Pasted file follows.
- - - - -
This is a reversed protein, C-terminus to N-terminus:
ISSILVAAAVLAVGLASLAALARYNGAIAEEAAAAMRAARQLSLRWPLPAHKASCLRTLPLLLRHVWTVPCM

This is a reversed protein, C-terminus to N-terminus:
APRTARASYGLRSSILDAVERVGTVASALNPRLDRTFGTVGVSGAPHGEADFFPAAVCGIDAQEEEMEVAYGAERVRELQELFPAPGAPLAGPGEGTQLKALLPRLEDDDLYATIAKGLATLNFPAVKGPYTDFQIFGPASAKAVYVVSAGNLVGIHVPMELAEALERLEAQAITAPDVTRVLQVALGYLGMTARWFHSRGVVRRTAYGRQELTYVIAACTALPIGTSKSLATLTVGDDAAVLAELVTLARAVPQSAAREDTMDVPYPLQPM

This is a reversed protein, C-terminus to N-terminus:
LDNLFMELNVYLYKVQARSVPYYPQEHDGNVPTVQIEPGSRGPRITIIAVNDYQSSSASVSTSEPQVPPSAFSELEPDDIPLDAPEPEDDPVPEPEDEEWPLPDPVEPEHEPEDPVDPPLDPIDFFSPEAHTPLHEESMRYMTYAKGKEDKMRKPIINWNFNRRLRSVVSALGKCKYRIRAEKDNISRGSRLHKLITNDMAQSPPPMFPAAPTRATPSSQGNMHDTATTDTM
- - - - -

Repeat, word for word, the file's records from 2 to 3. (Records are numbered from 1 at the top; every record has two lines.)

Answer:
This is a reversed protein, C-terminus to N-terminus:
APRTARASYGLRSSILDAVERVGTVASALNPRLDRTFGTVGVSGAPHGEADFFPAAVCGIDAQEEEMEVAYGAERVRELQELFPAPGAPLAGPGEGTQLKALLPRLEDDDLYATIAKGLATLNFPAVKGPYTDFQIFGPASAKAVYVVSAGNLVGIHVPMELAEALERLEAQAITAPDVTRVLQVALGYLGMTARWFHSRGVVRRTAYGRQELTYVIAACTALPIGTSKSLATLTVGDDAAVLAELVTLARAVPQSAAREDTMDVPYPLQPM

This is a reversed protein, C-terminus to N-terminus:
LDNLFMELNVYLYKVQARSVPYYPQEHDGNVPTVQIEPGSRGPRITIIAVNDYQSSSASVSTSEPQVPPSAFSELEPDDIPLDAPEPEDDPVPEPEDEEWPLPDPVEPEHEPEDPVDPPLDPIDFFSPEAHTPLHEESMRYMTYAKGKEDKMRKPIINWNFNRRLRSVVSALGKCKYRIRAEKDNISRGSRLHKLITNDMAQSPPPMFPAAPTRATPSSQGNMHDTATTDTM